Austin firefighters accuse department of not properly investigating sexual assault complaints

A grand jury has indicted retired Austin firefighter Jim Baker for invasive visual recording.

Police said he admitted to placing a spy camera in a locker room to record a female firefighter.

Monday, several female firefighters expressed anger and outrage over what they call the department's lack of investigating prior claims against the lieutenant that they feel may have prevented this latest incident.

The women of the Austin Fire Department lined the union office to voice concerns over claims of sexual harassment against retired Lieutenant Jim Baker. 

"We are a public safety entity and to not prioritize the safety of the public is shameful,” said Vanessa Schaefer.

In November, Baker turned himself in for the charge of invasive visual recording. Police said he admitted to placing a spy camera in the women’s locker room at his downtown station. A female found the camera upon exiting a shower.

"I was outraged. The very idea of something like this goes against everything that we stand for as firefighters,” said Captain Christine Jones.

The focus of Monday's press conference was to address claims made against Baker four years ago.

Copies of complaints were provided to the media detailing an incident that occurred in Mar. of 2013. Authors of the letters allege Baker evaluated a patient by putting his hands under her shirt. 

One firefighter said he witnessed Baker do the same evaluation on a woman at a separate incident.

According to a statement from the department, the case was then classified as a medical care performance issue, sent to the office of the medical director for review and quashed as Baker was found not to have violated any patient standard of care. He was returned to duty.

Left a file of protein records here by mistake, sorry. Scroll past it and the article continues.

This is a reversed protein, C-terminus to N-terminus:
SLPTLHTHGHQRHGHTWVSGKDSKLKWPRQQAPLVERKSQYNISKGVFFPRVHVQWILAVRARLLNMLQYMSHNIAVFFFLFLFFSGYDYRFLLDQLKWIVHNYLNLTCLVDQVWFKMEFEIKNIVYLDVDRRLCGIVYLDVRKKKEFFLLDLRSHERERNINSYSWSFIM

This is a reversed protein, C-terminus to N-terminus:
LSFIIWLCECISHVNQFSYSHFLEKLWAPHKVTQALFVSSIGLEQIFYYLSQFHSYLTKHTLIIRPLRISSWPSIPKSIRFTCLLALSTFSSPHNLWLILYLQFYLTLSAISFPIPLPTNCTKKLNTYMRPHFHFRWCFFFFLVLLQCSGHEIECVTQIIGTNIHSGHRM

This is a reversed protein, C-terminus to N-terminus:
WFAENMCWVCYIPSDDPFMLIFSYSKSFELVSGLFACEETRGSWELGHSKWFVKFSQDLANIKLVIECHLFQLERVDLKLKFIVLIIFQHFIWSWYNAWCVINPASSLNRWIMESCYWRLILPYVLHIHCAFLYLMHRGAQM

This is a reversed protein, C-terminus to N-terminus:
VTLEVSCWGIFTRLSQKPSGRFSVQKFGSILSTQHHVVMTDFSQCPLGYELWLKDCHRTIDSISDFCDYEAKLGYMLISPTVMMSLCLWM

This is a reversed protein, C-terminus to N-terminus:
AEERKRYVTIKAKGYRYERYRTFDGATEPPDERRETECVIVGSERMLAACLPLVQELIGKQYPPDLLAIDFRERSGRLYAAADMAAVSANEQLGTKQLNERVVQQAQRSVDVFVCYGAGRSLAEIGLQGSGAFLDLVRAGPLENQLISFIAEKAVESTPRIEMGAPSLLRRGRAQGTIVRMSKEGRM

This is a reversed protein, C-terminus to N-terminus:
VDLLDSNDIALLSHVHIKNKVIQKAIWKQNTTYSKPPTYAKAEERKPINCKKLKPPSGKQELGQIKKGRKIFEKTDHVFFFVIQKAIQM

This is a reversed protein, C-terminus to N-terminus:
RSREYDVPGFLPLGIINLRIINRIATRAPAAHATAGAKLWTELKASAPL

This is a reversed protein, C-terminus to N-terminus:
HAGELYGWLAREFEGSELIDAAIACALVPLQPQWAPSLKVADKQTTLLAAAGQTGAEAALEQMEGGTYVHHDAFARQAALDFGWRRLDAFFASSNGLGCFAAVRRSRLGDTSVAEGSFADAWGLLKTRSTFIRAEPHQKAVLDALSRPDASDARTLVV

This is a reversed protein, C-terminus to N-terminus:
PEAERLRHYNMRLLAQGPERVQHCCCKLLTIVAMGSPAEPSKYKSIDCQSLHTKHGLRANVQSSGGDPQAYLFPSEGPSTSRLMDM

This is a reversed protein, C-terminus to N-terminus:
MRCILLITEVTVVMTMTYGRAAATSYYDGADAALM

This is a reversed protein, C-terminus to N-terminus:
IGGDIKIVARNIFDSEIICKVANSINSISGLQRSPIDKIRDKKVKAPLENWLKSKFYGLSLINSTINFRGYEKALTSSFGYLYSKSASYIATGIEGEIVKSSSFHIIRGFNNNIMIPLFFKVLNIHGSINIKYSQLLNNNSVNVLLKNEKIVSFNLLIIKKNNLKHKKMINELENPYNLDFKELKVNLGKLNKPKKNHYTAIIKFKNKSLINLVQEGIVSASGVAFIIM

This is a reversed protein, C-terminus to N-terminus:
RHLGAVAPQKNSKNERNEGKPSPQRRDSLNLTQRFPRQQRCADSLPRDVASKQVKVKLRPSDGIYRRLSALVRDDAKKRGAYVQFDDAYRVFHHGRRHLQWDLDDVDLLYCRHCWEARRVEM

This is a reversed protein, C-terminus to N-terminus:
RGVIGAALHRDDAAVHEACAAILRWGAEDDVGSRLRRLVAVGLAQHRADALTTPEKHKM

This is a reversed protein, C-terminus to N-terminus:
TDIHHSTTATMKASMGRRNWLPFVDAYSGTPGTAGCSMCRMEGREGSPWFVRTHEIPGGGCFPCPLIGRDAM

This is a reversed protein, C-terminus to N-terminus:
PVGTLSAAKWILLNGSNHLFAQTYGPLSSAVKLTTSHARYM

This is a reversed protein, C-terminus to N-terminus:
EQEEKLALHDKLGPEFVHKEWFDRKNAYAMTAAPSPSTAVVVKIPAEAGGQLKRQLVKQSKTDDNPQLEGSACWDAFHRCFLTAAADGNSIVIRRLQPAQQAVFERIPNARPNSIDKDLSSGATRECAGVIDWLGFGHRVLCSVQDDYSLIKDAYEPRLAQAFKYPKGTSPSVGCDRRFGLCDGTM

"How did our department not recognize that those allegations could have been describing sexual assault,” asked fire specialist Erin Dempsey.

The women feel a major breakdown occurred in the investigative process.

"We believe if the department properly referred the matter to the Professional Standards Office, he would've been investigated and he would've been fired and the alleged filming would never have had a chance to happen,” said Schaefer.

"The department completely failed to do a proper investigation,” said Captain Christine Jones.

Austin Firefighters Association President Bob Nicks is demanding the department hold someone accountable for what happened.

"We can do better and we will do better,” said Nicks.

On his end, Nicks has created a human resources committee. He will also send out surveys to female employees.

Chief Rhoda Mae Kerr responded saying in recent years the department has strengthened the harassment policy.

“If ever there was a time to have those courageous conversations about this topic, that time is now. Those who have the fortitude to bring complaints forward must feel validated and taken seriously. Those who are accused deserve a fair, thorough investigation into the allegations. I look forward to hearing what additional specific actions the Association would recommend the department take on this issue."

Baker's attorney said what the union is doing is in bad taste. He said his client went through the correct protocols for the 2013 incident and was cleared.

"It's a dead issue. They're looking back and taking things that should not have been brought up again because there's nothing untoward about what happened,” said attorney Larry Sauer.

Bob Nicks said the union will be making decisions on possible legal action Tuesday. One thing they may do is file an EEOC complaint.